if you put profit over safety, tragedy will occur and it will only be a matter of time before you are held accountable
Los Angeles, CA (PRWEB) November 12, 2014
Attorney Patrick Bailey of the Los Angeles-based law firm Bailey & Partners cautions the public to resist passing judgment on Takata "until all evidence has come to light." But, he says, "this recent New York Times piece, the NHTSA investigation, the probe being ordered by Congress and the millions of cars that are currently being recalled all indicate a massive problem. There is still no definitive evidence that Takata knew of the problems with their air bags sooner than they have admitted. But if they were aware of the dangers and did not respond appropriately, justice must be served and they must get the message: public safety must be a priority."
Bailey refers to this New York Times story published on November 6, 2014, "Takata Saw and Hid Risk in Airbags in 2004, Former Workers Say" by Hiroku Tabuchi. The article reports that Takata was concerned about an incident that occurred in 2004 in which one of their air bags exploded incorrectly and sprayed metal debris at the driver. They began conducting tests to determine if a manufacturer defect was to blame. According to two former employees who spoke to the New York Times, Takata found that their air bag housings were susceptible to cracking. According to the Times piece, these former employees say that Takata ordered them to destroy evidence of the tests.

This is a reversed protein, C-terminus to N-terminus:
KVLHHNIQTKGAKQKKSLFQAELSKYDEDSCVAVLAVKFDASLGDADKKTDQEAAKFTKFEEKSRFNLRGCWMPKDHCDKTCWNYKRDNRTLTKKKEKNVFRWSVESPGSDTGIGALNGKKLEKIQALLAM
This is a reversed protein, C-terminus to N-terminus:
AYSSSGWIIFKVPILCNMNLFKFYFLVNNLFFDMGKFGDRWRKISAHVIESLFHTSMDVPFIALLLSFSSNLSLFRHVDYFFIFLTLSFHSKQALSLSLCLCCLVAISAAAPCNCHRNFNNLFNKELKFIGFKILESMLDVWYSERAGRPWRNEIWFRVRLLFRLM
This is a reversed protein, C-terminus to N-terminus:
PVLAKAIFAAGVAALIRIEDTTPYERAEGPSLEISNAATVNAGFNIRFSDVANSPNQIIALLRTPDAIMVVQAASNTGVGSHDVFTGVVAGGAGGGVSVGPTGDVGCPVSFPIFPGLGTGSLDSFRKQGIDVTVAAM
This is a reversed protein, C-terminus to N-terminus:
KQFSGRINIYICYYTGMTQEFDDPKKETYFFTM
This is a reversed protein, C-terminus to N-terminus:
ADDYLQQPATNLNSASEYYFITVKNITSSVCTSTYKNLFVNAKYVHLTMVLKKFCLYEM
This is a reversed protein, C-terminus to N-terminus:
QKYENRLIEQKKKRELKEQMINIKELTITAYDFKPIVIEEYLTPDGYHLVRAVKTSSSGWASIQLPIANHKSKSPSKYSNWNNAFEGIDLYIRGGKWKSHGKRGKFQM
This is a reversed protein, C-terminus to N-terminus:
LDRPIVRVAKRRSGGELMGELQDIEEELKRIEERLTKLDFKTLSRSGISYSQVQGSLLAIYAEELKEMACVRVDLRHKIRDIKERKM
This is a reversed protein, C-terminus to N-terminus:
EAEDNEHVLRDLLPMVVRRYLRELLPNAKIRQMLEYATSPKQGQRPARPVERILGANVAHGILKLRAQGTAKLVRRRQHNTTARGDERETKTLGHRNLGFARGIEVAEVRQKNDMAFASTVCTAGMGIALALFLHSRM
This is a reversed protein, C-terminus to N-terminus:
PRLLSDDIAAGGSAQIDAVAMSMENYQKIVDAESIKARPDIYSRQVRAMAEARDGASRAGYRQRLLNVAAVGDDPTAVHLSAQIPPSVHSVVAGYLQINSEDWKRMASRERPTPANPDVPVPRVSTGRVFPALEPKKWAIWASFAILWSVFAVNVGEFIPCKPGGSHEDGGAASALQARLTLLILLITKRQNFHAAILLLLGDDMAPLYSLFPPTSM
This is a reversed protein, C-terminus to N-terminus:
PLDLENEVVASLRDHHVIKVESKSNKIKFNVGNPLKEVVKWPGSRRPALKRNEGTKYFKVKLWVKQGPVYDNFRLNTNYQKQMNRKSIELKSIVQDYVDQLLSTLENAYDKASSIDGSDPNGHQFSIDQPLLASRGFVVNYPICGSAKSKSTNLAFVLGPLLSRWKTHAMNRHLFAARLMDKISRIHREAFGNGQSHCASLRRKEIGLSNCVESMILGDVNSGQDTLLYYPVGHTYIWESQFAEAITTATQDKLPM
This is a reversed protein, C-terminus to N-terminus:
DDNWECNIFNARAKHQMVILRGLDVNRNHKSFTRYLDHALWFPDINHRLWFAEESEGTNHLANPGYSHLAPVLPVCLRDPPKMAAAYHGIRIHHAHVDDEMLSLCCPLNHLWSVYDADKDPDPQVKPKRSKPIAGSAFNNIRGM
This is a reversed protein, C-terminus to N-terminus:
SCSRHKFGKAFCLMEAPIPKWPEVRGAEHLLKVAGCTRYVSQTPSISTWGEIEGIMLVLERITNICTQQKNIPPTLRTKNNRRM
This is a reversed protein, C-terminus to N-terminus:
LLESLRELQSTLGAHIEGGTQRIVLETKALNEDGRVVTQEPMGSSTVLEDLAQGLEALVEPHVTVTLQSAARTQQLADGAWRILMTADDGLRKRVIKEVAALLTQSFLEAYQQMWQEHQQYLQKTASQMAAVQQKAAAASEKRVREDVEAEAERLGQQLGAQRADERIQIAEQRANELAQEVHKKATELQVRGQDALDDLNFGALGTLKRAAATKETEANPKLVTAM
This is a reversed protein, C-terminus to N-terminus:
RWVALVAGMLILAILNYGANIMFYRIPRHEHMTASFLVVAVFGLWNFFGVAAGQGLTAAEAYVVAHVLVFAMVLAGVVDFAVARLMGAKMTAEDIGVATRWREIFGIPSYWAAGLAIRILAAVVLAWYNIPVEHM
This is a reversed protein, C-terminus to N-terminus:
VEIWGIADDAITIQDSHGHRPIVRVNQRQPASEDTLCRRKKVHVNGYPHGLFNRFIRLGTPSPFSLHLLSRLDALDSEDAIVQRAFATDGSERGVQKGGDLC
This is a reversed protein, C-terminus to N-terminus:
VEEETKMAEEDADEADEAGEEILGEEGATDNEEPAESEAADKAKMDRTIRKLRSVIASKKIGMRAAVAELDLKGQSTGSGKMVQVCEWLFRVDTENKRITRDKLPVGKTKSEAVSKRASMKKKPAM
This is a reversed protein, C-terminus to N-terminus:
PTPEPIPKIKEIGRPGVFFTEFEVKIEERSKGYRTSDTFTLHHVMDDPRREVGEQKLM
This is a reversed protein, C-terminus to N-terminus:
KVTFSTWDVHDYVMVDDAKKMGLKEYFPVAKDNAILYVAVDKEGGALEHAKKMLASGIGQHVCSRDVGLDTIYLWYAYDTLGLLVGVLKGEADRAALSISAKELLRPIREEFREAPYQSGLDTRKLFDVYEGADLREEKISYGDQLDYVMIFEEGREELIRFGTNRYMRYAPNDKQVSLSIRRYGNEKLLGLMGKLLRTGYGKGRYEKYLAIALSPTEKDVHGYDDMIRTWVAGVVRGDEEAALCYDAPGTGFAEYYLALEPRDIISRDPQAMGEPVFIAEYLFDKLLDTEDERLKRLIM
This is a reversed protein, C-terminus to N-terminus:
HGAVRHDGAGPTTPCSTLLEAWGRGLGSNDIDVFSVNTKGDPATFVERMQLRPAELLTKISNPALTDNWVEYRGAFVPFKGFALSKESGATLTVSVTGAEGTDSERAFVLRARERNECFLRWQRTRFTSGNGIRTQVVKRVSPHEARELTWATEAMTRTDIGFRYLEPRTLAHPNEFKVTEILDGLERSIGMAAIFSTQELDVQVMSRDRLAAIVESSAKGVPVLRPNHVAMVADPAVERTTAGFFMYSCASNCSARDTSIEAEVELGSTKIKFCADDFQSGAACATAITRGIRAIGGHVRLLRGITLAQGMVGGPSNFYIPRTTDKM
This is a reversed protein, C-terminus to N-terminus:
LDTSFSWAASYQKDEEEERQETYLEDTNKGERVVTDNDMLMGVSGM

"If these allegations are true, Takata must take responsibility for not informing safety regulators sooner," Bailey says. "Takata denies the allegations from the former workers but even if they don't prove true, Takata has got to take the appropriate steps now to show the public that safety is their foremost concern."
Over the last several years, the USA TODAY's James Healey reports in his November 7, 2014 piece "Senators want Takata criminal probe, see long cover-up," millions of vehicles from 10 automakers have been recalled over the Takata air bag issue. Nissan and Honda have recently expanded the number they are recalling and other automakers may be following. The National Highway Traffic Safety Administration is currently investigating two deaths linked to the air bag issue and two others that are suspected of having been caused by the same defect, Healey reports.
"At least two people have been killed. There may be other accidents throughout the nation and the world that were made worse as a result of air bag defects," Bailey says. "At Bailey & Partners we have the resources to conduct investigations into these types of incidents and represent injury victims and families who have lost loved ones. If Takata, or any of the vehicle manufacturers, failed in their duty to the public, we can hold them responsible and send a message to other manufacturers: if you put profit over safety, tragedy will occur and it will only be a matter of time before you are held accountable."